CANADA FX DEBT-C$ holds on to gains in quiet trade

* Canadian dollar at C$1.0632 or 94.06 U.S. cents
    * Bond prices mostly lower across the maturity curve

    By Leah Schnurr
    TORONTO, July 4 (Reuters) - The Canadian dollar strengthened
slightly against the greenback on Friday, holding on to recent
gains in what was expected to be a quiet session with markets
south of the border closed for the July Fourth holiday.
    The loonie touched a six-month high in the previous session
as analysts viewed the robust jobs report out of the United
States as ultimately benefiting Canada, even though the data
initially knocked the currency lower.
    With fewer market participants than usual and a lack of
fundamental drivers, the currency appeared content to maintain
those gains after rallying since early June.
    Liquidity will likely evaporate further once European
markets close, said Camilla Sutton, chief currency strategist at
Scotiabank in Toronto.
    "Beyond that, we've already seen a complete flattening out
of most of the major currencies, so the Canadian dollar is a
little bit stronger than it was," said Sutton.
    The Canadian dollar was at C$1.0632 to the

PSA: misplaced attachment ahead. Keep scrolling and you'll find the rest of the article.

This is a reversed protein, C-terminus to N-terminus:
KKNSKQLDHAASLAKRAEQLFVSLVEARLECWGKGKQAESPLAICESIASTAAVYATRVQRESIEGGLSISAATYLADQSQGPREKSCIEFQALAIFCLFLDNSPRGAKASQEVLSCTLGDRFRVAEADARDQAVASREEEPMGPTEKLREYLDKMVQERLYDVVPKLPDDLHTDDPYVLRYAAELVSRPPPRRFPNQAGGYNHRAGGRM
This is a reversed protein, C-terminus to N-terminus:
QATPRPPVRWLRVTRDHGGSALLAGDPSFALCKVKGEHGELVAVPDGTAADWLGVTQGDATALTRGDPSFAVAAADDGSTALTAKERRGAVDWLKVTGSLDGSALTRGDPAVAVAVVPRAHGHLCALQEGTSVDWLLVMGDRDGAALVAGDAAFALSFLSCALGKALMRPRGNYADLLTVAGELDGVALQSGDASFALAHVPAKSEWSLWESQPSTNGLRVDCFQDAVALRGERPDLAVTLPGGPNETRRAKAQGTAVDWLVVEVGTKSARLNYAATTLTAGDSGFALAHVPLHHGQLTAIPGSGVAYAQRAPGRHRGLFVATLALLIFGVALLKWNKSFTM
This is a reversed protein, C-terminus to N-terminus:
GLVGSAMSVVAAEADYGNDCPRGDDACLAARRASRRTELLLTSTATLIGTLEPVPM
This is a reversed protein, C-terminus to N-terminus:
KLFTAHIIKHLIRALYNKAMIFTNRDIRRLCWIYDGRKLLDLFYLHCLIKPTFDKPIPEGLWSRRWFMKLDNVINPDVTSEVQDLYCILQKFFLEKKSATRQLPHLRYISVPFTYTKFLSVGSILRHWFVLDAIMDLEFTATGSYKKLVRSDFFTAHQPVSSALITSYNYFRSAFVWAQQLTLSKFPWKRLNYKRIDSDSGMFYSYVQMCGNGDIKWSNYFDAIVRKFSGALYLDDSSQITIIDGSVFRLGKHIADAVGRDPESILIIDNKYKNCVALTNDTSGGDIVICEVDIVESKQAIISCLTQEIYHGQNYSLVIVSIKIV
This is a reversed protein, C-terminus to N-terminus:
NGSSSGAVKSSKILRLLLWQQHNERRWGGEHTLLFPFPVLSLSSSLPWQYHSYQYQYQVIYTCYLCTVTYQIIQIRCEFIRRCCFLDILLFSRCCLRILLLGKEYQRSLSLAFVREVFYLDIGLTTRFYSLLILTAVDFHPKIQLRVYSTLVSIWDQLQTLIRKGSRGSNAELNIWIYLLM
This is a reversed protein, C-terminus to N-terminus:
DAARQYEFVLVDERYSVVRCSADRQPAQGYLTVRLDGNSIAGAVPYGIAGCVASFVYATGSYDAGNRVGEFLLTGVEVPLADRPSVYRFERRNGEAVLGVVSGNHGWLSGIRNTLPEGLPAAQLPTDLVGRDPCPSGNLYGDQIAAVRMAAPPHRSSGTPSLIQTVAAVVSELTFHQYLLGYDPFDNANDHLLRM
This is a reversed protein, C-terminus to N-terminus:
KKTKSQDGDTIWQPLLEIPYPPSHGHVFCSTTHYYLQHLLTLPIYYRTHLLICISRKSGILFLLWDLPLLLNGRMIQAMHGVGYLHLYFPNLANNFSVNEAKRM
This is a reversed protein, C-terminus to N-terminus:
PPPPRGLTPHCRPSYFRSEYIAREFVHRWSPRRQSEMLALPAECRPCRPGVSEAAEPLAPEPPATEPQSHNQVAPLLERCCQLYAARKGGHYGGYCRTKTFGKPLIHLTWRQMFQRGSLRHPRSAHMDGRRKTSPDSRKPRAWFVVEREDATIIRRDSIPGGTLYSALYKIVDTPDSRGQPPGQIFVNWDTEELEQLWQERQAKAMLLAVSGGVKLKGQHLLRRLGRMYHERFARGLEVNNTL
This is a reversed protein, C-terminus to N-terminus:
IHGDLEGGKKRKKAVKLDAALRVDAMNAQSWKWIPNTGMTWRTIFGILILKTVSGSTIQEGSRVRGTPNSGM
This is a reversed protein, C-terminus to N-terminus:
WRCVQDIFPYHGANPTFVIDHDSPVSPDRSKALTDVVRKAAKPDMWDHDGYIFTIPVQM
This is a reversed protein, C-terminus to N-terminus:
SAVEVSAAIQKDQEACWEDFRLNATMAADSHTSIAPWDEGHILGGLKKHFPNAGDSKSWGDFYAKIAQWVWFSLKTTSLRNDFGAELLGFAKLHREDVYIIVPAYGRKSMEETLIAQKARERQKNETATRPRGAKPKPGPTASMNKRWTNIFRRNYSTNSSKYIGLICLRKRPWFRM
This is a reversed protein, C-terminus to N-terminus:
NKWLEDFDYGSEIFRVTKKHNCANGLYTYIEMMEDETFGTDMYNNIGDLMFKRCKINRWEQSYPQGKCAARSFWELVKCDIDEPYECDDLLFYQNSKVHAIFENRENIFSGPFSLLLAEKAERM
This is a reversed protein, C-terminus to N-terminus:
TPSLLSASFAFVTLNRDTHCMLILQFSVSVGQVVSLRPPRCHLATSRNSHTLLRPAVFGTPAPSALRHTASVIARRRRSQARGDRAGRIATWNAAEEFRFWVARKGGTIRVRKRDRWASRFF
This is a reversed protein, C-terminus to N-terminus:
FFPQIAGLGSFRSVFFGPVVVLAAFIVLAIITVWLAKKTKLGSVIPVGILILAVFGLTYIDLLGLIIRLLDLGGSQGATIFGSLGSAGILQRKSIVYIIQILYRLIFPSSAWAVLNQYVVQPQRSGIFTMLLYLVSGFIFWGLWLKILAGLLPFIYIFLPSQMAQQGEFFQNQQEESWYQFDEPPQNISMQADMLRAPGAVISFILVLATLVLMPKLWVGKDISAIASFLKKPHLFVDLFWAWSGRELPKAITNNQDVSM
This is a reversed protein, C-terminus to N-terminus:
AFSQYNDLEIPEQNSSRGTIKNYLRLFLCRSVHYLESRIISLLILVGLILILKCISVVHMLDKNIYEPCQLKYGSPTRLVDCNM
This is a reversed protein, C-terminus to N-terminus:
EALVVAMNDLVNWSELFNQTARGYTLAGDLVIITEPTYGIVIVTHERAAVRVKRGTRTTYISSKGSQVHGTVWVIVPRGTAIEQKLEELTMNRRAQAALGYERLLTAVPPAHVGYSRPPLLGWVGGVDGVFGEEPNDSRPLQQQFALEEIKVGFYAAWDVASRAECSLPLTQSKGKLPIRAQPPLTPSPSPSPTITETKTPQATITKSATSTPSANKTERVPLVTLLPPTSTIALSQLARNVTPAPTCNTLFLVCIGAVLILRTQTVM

greenback, or 94.06 U.S. cents, modestly stronger than
Thursday's close of C$1.0639, or 93.99 U.S. cents.
    A number of factors combined to help the Canadian dollar run
up over the last month, including higher Canadian inflation,
rising oil prices and investors rushing to cover their short
positions in the currency.
    "There has been this broad-based shift overall, so it's not
like it's just been one event that has driven Canadian dollar
strength, it really has been little pieces coming together from
very different areas," said Sutton.
    While the loonie has had momentum on its side so far, many
analysts expect the rally is likely reaching its peak.
    Analysts will also be watching for how the Bank of Canada
reacts to the stronger-than-expected inflation figures when it
releases its next monetary policy statement in mid-July.
    "Pretty quickly we're going to reach a point where the
Canadian dollar has likely gone too far," said Sutton. "I would
expect the Canadian dollar likely feels more comfortable around
C$1.08 than it does around C$1.06."
    Canadian government bond prices were mostly lower across the
maturity curve, though the two-year was up 0.2
Canadian cent to yield 1.134 percent. The benchmark 10-year
 was down 6 Canadian cents to yield 2.329 percent.

 (Editing by Sandra Maler)